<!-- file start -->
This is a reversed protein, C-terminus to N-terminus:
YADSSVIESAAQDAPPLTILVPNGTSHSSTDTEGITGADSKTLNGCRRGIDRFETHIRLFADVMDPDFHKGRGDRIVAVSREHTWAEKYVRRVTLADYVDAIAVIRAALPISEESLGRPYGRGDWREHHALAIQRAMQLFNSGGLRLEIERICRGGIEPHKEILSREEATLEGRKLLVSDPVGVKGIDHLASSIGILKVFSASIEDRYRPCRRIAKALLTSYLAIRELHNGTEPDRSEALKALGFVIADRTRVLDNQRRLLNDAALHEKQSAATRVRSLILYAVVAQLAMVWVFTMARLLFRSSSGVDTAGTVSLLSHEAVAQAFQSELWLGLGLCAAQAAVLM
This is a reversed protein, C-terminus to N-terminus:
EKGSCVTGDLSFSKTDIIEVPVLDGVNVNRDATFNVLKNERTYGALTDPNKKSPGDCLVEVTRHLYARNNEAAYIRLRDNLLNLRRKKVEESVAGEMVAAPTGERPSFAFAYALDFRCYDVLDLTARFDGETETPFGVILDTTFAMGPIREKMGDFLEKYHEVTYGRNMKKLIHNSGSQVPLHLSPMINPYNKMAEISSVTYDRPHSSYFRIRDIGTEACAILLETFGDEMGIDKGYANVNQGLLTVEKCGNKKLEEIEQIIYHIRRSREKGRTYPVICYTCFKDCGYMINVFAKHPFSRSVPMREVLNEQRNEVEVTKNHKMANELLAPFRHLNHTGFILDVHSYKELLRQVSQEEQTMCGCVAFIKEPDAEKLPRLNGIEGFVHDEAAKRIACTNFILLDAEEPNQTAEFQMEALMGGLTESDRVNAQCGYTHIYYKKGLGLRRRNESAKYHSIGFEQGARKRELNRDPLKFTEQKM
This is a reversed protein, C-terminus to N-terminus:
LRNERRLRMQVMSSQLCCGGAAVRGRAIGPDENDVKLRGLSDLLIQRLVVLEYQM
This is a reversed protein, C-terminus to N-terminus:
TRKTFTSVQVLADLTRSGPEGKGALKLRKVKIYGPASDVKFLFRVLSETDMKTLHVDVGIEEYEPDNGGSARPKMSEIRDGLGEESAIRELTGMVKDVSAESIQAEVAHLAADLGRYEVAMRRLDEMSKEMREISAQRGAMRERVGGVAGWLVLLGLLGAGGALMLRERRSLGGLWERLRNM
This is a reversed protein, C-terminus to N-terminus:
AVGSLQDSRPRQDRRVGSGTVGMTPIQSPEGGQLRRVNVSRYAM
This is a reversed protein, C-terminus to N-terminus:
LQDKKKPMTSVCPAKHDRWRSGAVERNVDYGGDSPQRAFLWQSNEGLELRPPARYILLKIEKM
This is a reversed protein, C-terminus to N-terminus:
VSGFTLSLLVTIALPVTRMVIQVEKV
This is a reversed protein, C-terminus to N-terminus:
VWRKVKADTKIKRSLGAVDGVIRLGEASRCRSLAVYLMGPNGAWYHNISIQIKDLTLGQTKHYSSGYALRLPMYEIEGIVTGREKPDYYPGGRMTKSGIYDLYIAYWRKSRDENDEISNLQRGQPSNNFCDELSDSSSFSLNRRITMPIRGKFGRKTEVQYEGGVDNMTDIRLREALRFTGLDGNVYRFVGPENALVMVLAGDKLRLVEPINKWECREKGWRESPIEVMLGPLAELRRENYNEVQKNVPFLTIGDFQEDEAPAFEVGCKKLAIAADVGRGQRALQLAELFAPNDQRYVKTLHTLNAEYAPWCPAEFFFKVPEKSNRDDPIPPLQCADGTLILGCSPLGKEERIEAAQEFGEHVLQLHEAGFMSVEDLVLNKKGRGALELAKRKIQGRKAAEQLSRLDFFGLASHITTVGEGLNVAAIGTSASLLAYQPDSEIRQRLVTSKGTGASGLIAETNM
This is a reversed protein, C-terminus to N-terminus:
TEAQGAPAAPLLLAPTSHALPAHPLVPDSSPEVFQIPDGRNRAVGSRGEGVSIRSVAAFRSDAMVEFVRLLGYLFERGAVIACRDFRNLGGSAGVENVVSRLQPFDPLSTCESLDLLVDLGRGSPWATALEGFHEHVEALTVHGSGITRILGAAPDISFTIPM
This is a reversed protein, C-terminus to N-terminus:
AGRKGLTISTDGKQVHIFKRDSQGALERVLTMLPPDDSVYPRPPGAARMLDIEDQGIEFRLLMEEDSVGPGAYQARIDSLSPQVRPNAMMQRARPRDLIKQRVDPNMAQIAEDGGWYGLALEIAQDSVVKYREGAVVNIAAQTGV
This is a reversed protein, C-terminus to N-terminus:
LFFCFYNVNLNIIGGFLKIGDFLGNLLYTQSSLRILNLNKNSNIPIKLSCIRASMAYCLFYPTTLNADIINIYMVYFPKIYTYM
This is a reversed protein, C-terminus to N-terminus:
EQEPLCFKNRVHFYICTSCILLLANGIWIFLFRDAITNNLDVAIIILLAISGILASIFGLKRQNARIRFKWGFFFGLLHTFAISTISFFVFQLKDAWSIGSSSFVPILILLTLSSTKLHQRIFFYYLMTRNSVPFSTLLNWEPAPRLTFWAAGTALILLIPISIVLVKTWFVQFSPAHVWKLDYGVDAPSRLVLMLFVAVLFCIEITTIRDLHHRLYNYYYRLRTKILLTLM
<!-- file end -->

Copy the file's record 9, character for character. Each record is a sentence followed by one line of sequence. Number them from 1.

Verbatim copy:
This is a reversed protein, C-terminus to N-terminus:
TEAQGAPAAPLLLAPTSHALPAHPLVPDSSPEVFQIPDGRNRAVGSRGEGVSIRSVAAFRSDAMVEFVRLLGYLFERGAVIACRDFRNLGGSAGVENVVSRLQPFDPLSTCESLDLLVDLGRGSPWATALEGFHEHVEALTVHGSGITRILGAAPDISFTIPM